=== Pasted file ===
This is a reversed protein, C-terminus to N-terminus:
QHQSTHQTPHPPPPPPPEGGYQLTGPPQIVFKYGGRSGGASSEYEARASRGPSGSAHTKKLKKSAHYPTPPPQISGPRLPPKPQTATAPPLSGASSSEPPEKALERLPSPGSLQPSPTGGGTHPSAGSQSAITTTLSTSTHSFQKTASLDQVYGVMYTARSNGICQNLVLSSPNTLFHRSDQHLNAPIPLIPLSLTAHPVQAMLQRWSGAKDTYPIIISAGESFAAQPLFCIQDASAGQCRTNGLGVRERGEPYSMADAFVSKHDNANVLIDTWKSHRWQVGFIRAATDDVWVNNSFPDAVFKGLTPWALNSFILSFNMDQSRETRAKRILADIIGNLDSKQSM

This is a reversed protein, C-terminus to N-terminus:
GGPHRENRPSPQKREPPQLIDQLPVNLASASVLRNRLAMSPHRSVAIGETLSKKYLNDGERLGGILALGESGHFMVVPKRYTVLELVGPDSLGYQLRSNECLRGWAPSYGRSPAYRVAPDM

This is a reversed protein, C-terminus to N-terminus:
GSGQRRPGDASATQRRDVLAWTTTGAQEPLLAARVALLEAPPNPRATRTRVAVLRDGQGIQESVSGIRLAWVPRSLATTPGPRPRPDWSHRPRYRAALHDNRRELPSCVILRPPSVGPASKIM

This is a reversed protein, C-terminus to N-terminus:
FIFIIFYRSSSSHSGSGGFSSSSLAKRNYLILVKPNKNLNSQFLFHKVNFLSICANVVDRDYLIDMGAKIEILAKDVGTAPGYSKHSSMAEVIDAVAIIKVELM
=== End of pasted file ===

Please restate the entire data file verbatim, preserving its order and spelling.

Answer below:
This is a reversed protein, C-terminus to N-terminus:
QHQSTHQTPHPPPPPPPEGGYQLTGPPQIVFKYGGRSGGASSEYEARASRGPSGSAHTKKLKKSAHYPTPPPQISGPRLPPKPQTATAPPLSGASSSEPPEKALERLPSPGSLQPSPTGGGTHPSAGSQSAITTTLSTSTHSFQKTASLDQVYGVMYTARSNGICQNLVLSSPNTLFHRSDQHLNAPIPLIPLSLTAHPVQAMLQRWSGAKDTYPIIISAGESFAAQPLFCIQDASAGQCRTNGLGVRERGEPYSMADAFVSKHDNANVLIDTWKSHRWQVGFIRAATDDVWVNNSFPDAVFKGLTPWALNSFILSFNMDQSRETRAKRILADIIGNLDSKQSM

This is a reversed protein, C-terminus to N-terminus:
GGPHRENRPSPQKREPPQLIDQLPVNLASASVLRNRLAMSPHRSVAIGETLSKKYLNDGERLGGILALGESGHFMVVPKRYTVLELVGPDSLGYQLRSNECLRGWAPSYGRSPAYRVAPDM

This is a reversed protein, C-terminus to N-terminus:
GSGQRRPGDASATQRRDVLAWTTTGAQEPLLAARVALLEAPPNPRATRTRVAVLRDGQGIQESVSGIRLAWVPRSLATTPGPRPRPDWSHRPRYRAALHDNRRELPSCVILRPPSVGPASKIM

This is a reversed protein, C-terminus to N-terminus:
FIFIIFYRSSSSHSGSGGFSSSSLAKRNYLILVKPNKNLNSQFLFHKVNFLSICANVVDRDYLIDMGAKIEILAKDVGTAPGYSKHSSMAEVIDAVAIIKVELM